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E3 2016: Tecmo Koei Show Attack on Titan and Ni-Oh
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E3 2016: Tecmo Koei Show Attack on Titan and Ni-Oh

Koei Tecmo shows off a taste of Japanese inspired action with Attack on Titan and Ni-Oh.

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As usual for E3, I went and visited many of the industry’s biggest publishers and developers to check out their upcoming offerings for 2016, 2017 and beyond. Koei Tecmo had two games to offer at E3 this year: Attack on Titan, a sort of Warriors-esque interpretation of the anime series, and Nioh (or Ni-Oh) which is absolutely not Dark Souls, no sir, it’s completely different in a variety of ways. I spent some hands-on time with both.

Having only limited experience with the Attack on Titan anime (and certainly not the live-action films), I’ll admit that this wasn’t the reason I was anticipating my visit to Koei Tecmo Land. It ended up being surprisingly decent, though. Attack on Titan, for those who aren’t familiar, is all about the efforts of a human strike force to defeat an attacking race of giant humanoid beasts called Titans. These titans are practically immune to most forms of attack and are huge enough to inhibit any issues to defeat them besides. Our heroes need to use a complex harness/wire/jetpack set called the 3DMG, or the Three-Dimensional Maneuver Gear, to fight on level ground and bring the Titans down.


A point is made in the anime about how difficult it is to learn to utilize the 3DMG, and the game faithfully represents this; players I saw who didn’t have the chance to play through the tutorial first ended up fumbling about, launching themselves into walls and failing to take down any Titans. When my turn came up I made a point of learning how to steer and ended up having a much easier time; essentially the game plays out like a combination of Spider-Man and Zone of the Enders, with your character using the 3DMG’s wires to launch themselves around the stage and hook onto Titans for powerful dashing attacks. A Titan’s weak point is at the nape of its neck, so the ideal attack involves swinging up and behind your quarry, then hooking onto their back and jetting in for a lethal strike.

It’s not just about swinging around and slashing away, of course. Jet gas isn’t unlimited and needs to be replaced, while your swords’ blades can dull over time, so like Monster Hunter you’ll need to periodically stop and refresh your gear. You’ll also have to pay attention to conditions on the battlefield, including going to rescue friendly units if they end up in trouble a la Dynasty Warriors. That’s a clear inspiration for this game, incidentally, as you end up fighting fairly large numbers of Titans at once, gracefully swooping about to thin down the hordes. The experience was exhilarating and I’m actually eager to try Attack on Titan when it’s released on August 30.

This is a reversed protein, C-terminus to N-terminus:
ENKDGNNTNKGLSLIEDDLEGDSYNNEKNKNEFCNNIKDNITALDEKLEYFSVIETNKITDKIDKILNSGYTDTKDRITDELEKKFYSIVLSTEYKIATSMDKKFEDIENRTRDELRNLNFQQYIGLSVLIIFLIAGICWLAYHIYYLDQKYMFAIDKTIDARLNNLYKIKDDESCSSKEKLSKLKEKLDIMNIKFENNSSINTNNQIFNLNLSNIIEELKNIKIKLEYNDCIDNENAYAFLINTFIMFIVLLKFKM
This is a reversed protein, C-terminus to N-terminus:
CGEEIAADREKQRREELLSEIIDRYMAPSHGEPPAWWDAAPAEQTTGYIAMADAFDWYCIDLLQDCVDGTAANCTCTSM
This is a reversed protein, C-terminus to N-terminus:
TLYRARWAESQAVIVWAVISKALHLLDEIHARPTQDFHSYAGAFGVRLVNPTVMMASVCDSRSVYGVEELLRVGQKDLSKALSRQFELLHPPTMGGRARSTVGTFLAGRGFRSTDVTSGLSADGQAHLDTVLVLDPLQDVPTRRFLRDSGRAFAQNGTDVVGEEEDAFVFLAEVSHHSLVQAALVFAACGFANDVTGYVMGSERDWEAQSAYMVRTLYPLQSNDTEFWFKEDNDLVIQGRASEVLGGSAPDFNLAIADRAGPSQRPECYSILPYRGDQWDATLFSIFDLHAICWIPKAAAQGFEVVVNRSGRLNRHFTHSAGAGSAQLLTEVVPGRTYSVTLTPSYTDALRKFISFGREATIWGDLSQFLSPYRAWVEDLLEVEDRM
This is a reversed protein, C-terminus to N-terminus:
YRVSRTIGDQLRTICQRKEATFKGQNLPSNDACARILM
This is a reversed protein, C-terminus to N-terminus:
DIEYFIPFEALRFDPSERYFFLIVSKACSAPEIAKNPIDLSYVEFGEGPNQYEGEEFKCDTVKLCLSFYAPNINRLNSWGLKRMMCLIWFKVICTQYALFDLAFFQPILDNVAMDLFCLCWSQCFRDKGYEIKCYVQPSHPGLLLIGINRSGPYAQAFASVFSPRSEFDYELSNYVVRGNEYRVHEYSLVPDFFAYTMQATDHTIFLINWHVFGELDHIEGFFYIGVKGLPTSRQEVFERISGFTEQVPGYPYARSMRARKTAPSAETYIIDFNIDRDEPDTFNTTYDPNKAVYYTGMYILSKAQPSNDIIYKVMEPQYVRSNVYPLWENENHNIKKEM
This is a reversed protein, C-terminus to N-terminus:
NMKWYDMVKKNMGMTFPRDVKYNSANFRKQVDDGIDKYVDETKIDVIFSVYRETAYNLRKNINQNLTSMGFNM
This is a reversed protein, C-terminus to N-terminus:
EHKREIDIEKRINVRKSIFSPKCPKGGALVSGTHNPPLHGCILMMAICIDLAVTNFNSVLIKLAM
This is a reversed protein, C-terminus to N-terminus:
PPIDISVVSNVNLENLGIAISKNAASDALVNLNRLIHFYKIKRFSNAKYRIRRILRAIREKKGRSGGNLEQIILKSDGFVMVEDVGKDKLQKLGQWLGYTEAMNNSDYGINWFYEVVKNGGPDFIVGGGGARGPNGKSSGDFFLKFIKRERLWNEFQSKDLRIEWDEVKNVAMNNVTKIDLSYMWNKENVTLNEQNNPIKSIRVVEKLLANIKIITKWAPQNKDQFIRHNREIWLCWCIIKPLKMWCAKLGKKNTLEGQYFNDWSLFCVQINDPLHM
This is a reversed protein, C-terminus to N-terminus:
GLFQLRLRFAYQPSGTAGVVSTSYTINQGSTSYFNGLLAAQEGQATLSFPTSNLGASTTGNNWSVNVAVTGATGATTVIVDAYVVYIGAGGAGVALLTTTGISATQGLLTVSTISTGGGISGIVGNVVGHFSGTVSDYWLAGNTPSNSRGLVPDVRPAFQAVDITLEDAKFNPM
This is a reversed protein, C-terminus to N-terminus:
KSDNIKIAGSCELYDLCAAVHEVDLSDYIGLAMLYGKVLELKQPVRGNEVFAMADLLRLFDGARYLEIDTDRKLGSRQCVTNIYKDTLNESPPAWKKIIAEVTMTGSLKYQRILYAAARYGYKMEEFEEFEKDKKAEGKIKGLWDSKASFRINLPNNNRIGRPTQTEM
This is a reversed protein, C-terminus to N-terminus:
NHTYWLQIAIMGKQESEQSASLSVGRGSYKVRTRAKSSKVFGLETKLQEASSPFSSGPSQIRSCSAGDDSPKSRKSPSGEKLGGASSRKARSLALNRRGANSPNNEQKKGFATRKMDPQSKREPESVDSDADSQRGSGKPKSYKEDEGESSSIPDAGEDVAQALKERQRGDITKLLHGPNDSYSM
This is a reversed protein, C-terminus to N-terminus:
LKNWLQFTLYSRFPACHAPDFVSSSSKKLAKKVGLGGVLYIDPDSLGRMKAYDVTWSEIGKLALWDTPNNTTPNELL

Ni-Oh, meanwhile, is…well, it’s Dark Souls set in what is apparently Sengoku-era Japan. You control William, a blond samurai whose job is to slay demons but who in actuality will probably just spend most of his time being killed. He’s going to die a whole bunch. So much for saving the world. This all takes place in a gorgeous world reminiscent of the Onimusha games, brought to life through an impressive graphical presentation.

This is a tough game, no question about it. The central mechanic in Ni-Oh is stamina management. While this was also the case in Dark Souls, it’s a much more important aspect of gameplay here. Running out of stamina completely will wear William out, causing you to lose control as he bends over and tries to regain his composure. That, of course, is just asking for a beating, and it’s likely what you’re going to receive should you let the bar drain. To keep your stamina up, you’ll need to properly “end” your attacks and combos, tapping a button when you’re finished to conclude your combo and regain some stamina.


This makes Ni-Oh’s combat feel a little more tactical and weighty and lends a much greater sense of importance to each decision you make in battle. It also makes Ni-Oh really, really hard. With around 45 minutes to play, I wasn’t able to beat one stage. Kind of sad. I hope I’ll be able to do better when Ni-Oh is released later this year.

While Koei Tecmo didn’t have quite as many games on tap as some of the other publishers at the show, they made up for this with quality. Both Attack on Titan and Nioh felt solid and were a lot of fun to play, and I’m looking forward to trying out the full versions of each.

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About the Author: Cory Galliher